What parent enjoys seeing their child being worried, nervous, or fearful about the world around them? Childhood anxiety is one the most common concerns raised by parents when they bring their child in for therapy. Anxiety can cause your child to lose interest in things they most enjoy, underperform in school, and avoid friends, family, and life experiences. Anxiety can consume your child’s thoughts, feelings, and behaviours and can result in significant life impairments if left untreated.
The interesting thing about anxiety is that it starts off as a good thing but, in some cases, becomes a real concern. Anxiety is the brain’s natural response to danger. It is a human reaction that helps the individual avoid something that threatens his or her safety or well-being. We are quite thankful for anxiety if we suddenly find ourselves facing a rabid dog. Anxiety activates our fight-or-flight system which prepares our mind and body to respond to a potentially dangerous situation. Anxiety becomes problematic when the experience of anxiety is frequent, severe, or intense, and it interferes with being able to do everyday tasks.
Determining whether your child’s anxiety is problematic can be particularly difficult. Children experience many anxieties as part of typical human development. Children between the ages of 10 to 18 months often experience anxiety when separated from their parents. Children 3 to 4 years of age often experience fear of the dark and by 4 to 6 years of age that fear migrates into a fear of ghosts or monsters. Between 7 and 12 years of age children often experience fears of personal injury and between the ages of 12 to 18 children develop anxieties related to social or performance situations. In all of these situations, anxiety can be beneficial in that it either keeps parents close for protection, increases abilities for assessing the unknown, or enhances alertness or motivation. This makes it complicated to discern whether your child’s anxiety is part of normal development or if it is problematic. An additional challenge is that children with an anxiety disorder may exhibit fears or worries but they may not know how to express their anxiety-related problems to their parents. When the child does not express distress from anxiety some parents may presume that their child’s anxiety is normal or manageable when, in fact, the anxiety is actually problematic.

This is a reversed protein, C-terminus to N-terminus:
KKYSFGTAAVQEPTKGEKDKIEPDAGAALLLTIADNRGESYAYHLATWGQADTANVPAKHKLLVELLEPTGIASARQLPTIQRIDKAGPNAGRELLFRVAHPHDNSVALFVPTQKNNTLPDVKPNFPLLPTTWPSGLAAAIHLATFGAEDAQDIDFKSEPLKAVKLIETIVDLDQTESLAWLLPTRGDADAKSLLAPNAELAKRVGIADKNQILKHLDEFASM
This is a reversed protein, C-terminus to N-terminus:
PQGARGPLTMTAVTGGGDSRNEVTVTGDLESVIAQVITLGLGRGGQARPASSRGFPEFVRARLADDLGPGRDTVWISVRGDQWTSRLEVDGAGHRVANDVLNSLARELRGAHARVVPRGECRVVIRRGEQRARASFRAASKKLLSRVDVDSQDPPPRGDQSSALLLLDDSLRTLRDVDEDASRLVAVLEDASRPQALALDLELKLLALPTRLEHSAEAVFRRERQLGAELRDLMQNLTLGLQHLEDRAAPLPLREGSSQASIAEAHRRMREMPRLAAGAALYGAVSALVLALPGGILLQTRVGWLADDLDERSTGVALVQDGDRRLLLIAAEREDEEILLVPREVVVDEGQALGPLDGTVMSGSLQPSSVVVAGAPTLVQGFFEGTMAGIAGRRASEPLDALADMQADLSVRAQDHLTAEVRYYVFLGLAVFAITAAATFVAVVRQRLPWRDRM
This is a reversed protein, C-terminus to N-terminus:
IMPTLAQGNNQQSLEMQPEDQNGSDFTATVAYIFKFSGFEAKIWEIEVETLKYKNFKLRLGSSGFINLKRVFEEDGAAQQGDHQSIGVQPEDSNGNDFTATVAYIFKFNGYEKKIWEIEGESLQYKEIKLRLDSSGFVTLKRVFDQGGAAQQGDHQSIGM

Research into childhood anxieties suggests that 10-20% of children suffer from an anxiety disorder, but many more suffer from symptoms that do not meet criteria for a diagnosable disorder. 40% of grade school children struggle with fears of separation from a parent. 40% of children 6 to 12 years of age have 7 or more fears that they find troubling. 30% of grade school children worry about their personal abilities or skills and require considerable reassurance. 20% of grade school children are fearful of heights, shy in new situations, or anxious about public speaking and social acceptance. Research also suggests that girls report more anxious stress than boys.
This three-part mini-blog series continues. Part 2 describes the common categories of childhood anxiety. Part 3 highlights the typical symptoms of childhood anxiety and the questions parents should ask to determine if their child may need professional assistance.
Dr. Stephen Rochefort is a registered psychologist in the province of Alberta. For more information on this or any other forensic or clinical psychology topic, contact Dr. Stephen by email (firstname.lastname@example.org) or phone (403.986.1044).